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Poetry Book

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Poetry Book - Page Text Content

FC: Reflections of Nature | By: Breonna Walton 1st period English 11

1: Table of Contents Pages 1-3.....Maya Angelou Pages 4-6.... Robert Frost Pages 7-10..... William Wordsworth Pages 11-13.... Emily Dickinson

2: A Rock, A River, A Tree Hosts to species long since departed, Marked the mastodon, The dinosaur, who left dried tokens Of their sojourn here On our planet floor, Any broad alarm of their hastening doom Is lost in the gloom of dust and ages. But today, the Rock cries out to us, clearly, forcefully, Come, you may stand upon my Back and face your distant destiny, But seek no haven in my shadow, I will give you no hiding place down here. You, created only a little lower than The angels, have crouched too long in The bruising darkness Have lain too long Facedown in ignorance, Your mouths spilling words Armed for slaughter. The Rock cries out to us today, You may stand upon me, But do not hide your face. Maya Angelou

3: Nature Sunny day now rainy day, hot day now turns to cold Flowers blossom leaves die, suddenly its Fall Snowing in the morning, sun shining by night It’s just how Mother Nature flows Breonna Walton

4: Birth name: Marguerite Johnson Stage name: Maya Angelou Born: April 4, 1928 in St. Louis, MO Parents: Bailey Johnson and Vivian Baxter Johnson Siblings: one brother, Bailey Jr. Spouse: Tosh Angelos (divorced) Children: one son, Clyde Bailey “Guy” Johnson At the age of 8, she was raped by her mom’s boyfriend. She was mute for the next 5 years, speaking only occasionally to her brother. At 16, she had a son with a neighborhood boy. Most credited for her auto-biography I Know Why the Caged Bird Sings Recited her poem “On the Pulse of the Morning” at President Bill Clinton’s inauguration

5: Two roads diverged in a yellow wood, And sorry I could not travel both And be one traveler, long I stood And looked down one as far as I could To where it bent in the undergrowth; Then took the other, as just as fair, And having perhaps the better claim Because it was grassy and wanted wear, Though as for that the passing there Had worn them really about the same, And both that morning equally lay In leaves no step had trodden black. Oh, I marked the first for another day! Yet knowing how way leads on to way I doubted if I should ever come back. I shall be telling this with a sigh Somewhere ages and ages hence: Two roads diverged in a wood, and I, I took the one less traveled by, And that has made all the difference. Robert Frost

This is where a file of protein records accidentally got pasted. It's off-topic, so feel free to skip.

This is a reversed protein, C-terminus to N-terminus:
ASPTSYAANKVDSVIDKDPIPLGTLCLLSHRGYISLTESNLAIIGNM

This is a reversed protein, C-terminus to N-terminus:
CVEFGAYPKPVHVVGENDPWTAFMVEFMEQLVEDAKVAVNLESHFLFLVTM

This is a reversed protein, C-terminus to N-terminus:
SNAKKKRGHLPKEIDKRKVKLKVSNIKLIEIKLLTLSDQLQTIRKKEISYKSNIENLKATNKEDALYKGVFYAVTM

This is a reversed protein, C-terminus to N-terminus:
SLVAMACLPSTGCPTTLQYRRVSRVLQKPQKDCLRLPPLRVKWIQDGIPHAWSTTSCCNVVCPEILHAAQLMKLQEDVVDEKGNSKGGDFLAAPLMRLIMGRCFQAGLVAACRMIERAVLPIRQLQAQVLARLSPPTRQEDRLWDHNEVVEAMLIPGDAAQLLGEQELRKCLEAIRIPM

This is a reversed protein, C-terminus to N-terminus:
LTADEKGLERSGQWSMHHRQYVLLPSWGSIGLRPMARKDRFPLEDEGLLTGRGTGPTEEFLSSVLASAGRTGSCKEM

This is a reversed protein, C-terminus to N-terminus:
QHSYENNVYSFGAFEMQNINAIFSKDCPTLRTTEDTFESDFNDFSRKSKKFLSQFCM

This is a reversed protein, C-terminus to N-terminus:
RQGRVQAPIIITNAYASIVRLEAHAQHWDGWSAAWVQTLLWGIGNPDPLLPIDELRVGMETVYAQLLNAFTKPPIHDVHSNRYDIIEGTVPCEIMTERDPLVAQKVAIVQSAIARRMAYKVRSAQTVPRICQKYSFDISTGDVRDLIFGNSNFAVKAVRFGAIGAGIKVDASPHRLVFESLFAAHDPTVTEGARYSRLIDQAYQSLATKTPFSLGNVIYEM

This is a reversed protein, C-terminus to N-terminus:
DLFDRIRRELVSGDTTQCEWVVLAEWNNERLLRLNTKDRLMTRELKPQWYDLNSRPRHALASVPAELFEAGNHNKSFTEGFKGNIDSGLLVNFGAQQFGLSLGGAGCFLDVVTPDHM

6: One Sun Same Moon One big circle sometimes there sometimes At night sometimes cut in half but by morning whole again As it circles around us it changes color first yellow then white Roosters cock-a-doodle in the morning as the wolfs howl at it by night One sun but the same moon who would've knew The sun and the moon are so different but yet are the same Breonna Walton

7: Born: March 26, 1874 Death: January29, 1963 Best known for his depictions of everyday life of rural Americans He often used settings from New England, which is where he lived in the early twentieth century The Robert Frost Farm was home to Robert Frost and his family from 1900-1911. Frost was 86 when he spoke and performed a reading of his poetry at the inauguration of President John F. Kennedy on January 20, 1961